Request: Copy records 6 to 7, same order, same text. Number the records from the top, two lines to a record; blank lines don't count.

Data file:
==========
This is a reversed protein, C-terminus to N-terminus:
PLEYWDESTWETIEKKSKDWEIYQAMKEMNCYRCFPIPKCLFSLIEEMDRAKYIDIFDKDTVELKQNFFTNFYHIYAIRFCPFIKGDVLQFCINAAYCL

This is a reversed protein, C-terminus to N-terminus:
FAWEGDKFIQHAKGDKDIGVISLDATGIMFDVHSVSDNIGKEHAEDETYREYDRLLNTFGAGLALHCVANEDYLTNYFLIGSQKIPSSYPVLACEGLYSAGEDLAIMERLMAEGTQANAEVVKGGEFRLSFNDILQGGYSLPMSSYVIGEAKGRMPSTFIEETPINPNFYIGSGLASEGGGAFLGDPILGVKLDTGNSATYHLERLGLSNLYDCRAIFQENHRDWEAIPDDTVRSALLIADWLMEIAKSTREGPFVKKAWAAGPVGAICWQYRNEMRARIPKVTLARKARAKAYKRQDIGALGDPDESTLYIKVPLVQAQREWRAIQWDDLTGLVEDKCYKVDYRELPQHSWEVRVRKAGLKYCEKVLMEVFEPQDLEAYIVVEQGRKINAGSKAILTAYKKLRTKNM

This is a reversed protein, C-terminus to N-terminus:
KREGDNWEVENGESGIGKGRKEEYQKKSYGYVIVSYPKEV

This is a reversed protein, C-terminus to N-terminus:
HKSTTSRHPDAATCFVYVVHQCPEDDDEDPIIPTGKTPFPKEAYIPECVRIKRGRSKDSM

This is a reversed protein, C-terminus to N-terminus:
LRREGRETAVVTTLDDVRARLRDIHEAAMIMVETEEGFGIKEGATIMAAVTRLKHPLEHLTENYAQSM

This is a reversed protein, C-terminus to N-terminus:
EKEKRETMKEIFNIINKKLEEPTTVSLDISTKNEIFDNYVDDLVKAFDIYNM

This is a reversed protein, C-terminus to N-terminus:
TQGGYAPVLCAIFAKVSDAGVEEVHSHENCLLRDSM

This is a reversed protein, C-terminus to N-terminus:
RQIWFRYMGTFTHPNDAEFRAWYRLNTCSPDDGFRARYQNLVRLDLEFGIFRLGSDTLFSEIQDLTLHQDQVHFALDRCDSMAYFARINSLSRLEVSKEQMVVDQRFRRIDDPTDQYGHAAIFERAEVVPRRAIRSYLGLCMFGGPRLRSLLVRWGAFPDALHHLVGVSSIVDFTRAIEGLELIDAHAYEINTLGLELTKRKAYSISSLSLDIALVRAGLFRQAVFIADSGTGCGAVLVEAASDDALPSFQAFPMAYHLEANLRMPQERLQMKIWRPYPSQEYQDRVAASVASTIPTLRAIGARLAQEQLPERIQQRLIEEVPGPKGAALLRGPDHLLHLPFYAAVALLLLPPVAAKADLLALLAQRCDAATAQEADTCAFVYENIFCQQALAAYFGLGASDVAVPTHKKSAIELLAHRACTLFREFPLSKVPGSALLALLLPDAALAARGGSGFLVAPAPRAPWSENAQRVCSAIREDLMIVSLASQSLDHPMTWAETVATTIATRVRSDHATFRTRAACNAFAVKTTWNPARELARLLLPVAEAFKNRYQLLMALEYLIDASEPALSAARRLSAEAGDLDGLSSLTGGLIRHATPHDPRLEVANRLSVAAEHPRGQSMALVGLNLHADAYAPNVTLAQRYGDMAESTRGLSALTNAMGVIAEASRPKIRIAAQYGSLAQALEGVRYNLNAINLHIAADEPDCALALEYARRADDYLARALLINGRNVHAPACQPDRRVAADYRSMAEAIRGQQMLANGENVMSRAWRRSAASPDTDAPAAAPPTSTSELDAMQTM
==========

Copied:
This is a reversed protein, C-terminus to N-terminus:
EKEKRETMKEIFNIINKKLEEPTTVSLDISTKNEIFDNYVDDLVKAFDIYNM

This is a reversed protein, C-terminus to N-terminus:
TQGGYAPVLCAIFAKVSDAGVEEVHSHENCLLRDSM